Athens seen from the water is a huge, dense sprawling city and the waters around studded with tankers waiting to enter the harbour. Hard to believe seeing dolphins this close to civilisation! We have seen them almost every longish sail since arriving in Greek waters (and one very rare monk seal).
We berthed in Marina Alimos about 15minutes by taxi and 40 minutes by tram from the centre of Athens. After a day of sightseeing and a wonderful dinner, we welcomed Andrew onto Xela at 3am. The new Acropolis Museum is an architectural delight, a beautiful building suspended over an archeological site. Andrew had many opportunities to practice his new passion of photography, taking some wonderful photos during our time with us.
We (and 3,000 tourists disgorged from a cruiseship) visited the Acropolis and were lucky to see rehearsals for that night’s performance of Swan Lake in the Odeon of Herod Atticus, but unfortunately all tickets sold out for tonight. It would have been great to see a performance in one of these wonderful ancient sites being used as venue for the Athens Festival.
We all really enjoyed the atmosphere of Athens and the fantastic glimpses of the ancient sites seen from so many spots while wandering the streets of the Plaka.
Off to the Cyclades Islands in the Western Aegean, with its reputation of beautiful barren islands with little white houses and the howling meltimi! We had initially planned to sail all the way across the Aegean to Turkey, but while in the Ionian, decided that this was not realistic achievement in the time that we have. Sailing east across the Aegean with strong, mainly following, winds to Turkey would be easy. However, getting back, with the meltimi on the nose, would be extremely hard work and could take a lot longer than we really have to achieve this.
We decided that best to sail south east with the prevailing NE meltimi in the Western Aegean, to visit the islands of Kea, Kythnos and Siros and then travel by ferry to Santorini where Andrew would join his friends. These islands, relatively close to Athens are more popular with local rather than overseas tourists. Our first stop, Kea, had an amazing capital Iouleda, a village nestled into the valley, with a maze of tiny streets and little houses, which were almost built on top of each other.
Over dinner we met a local sailor Karatasso, a lovely man who became our advisor on weather, places to anchor and eat during our stay in this part of the world. Communication, in particular up to date weather information has been a constant struggle in Greece as we are only able to access on line weather forecasts from internet cafes. Unlike Croatia, where we bought a USB modem for internet access, Greece has no such plans available for tourists. Our regular calls to Karatasso were great as he was able to provide us with 3 day forecasts, very necessary to supplement the 12-24 hour forecasts provided by VHF on “Olympia Radio” and our Navtex (when it works).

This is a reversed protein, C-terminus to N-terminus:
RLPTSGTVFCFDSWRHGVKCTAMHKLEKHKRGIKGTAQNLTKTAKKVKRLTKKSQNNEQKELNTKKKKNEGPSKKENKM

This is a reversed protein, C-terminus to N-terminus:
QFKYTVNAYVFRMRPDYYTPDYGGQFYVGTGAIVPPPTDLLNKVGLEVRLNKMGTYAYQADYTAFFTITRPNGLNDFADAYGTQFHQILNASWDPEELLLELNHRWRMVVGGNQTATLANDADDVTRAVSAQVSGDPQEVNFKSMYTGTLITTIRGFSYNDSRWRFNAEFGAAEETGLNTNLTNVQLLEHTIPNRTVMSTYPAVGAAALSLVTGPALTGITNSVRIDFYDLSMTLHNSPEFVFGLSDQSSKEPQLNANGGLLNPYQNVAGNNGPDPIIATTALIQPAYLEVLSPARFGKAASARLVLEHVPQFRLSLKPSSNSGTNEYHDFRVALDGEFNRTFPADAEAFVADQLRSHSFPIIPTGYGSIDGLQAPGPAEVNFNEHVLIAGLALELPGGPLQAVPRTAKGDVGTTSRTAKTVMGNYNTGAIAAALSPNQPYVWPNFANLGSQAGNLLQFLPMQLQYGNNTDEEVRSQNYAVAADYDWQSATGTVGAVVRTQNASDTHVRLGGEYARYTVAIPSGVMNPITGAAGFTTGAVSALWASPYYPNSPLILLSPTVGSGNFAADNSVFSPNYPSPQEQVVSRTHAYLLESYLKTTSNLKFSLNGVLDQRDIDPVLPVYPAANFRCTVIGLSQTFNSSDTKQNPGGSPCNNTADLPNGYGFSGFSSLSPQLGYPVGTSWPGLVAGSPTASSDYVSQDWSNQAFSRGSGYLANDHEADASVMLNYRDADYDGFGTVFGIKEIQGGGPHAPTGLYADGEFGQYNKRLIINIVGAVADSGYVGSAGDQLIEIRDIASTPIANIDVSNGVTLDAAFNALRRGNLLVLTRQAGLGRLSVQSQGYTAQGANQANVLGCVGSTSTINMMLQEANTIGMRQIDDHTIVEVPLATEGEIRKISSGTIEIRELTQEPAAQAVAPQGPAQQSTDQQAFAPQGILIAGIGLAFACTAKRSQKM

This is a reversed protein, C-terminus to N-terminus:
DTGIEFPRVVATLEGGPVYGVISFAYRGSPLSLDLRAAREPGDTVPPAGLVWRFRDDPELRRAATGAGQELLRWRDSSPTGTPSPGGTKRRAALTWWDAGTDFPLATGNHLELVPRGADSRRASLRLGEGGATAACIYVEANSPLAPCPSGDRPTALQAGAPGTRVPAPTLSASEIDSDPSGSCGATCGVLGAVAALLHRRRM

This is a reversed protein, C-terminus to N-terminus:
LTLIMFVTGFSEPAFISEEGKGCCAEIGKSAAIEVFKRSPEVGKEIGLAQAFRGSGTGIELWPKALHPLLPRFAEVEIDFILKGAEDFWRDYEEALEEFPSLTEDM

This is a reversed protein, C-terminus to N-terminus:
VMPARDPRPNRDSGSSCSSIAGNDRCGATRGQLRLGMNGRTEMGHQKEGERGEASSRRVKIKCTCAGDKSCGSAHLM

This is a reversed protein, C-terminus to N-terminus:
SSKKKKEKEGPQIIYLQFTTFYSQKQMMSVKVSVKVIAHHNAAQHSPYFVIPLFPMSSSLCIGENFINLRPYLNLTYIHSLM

Andrew settled into life on board very quickly, working on his tan, photographing lovely sites such as Sand Bar Bay on Kythnos, and providing a very welcome additional pair of hands.
After a very challenging sail in mounting winds and seas, we arrived in Loutra Harbour on Kythnos.
In the picture (below) Loutra looks very benign, but we arrived, with a 24knot wind behind us, charging into this bay towards a very shallow lee shor, when the steering failed. Luckily Ian had identified the problem the day before, so was able to react and alter course just in time to stop Xela either running onto the beach or the nearby rocks!
After all that drama, Loutra harbour was full. Hence we anchord in the nearby bay, a peaceful cove, full of boats visiting for the day to eat at the wonderful taverna on shore.
Our peaceful night was interrupted when the boat next door dragged anchor in the middle of the night. Captain Ian was up giving orders when Andrew suggested he “chill-out”! This caused the only clash between father and son during Andrew’s visit. I think Andrew was quite surprised at how tricky the conditions were at times and saw first hand the stresses encountered during med-mooring. The next day was spent in the calm of Loutra Harbour to provision the boat. Our rule to ‘never trust an old lady in black with a hairy chin’ was once again reinforced by this delightful (but very pushy) shop owner!
We left Xela in Finikas harbour, on Siros, the capital island of the Cyclades. We organised repairs to the steering and windlass (again!), and caught a ferry from Ermoupolis to Santorini.
We had a half day stop-off in Paros, a delightful island with lovely winding streets, windmills and lots of whitewashed and blue houses and churches.
Amazingly, our connecting ferry from Paros to Santorini was carrying Andrew’s friends (Kate and Jess) from Athens to Santorini – a perfect rendezvous after so many miles and the vagueries of the weather and technical failures.
As nearly every mechanical system on the boat has now failed twice, it was wonderful to leave the boat secured for a few days to get repairs and for us to crash in the comfy Hotel Villa Renos in Santorini – the first sleep in a real bed in over 3 months!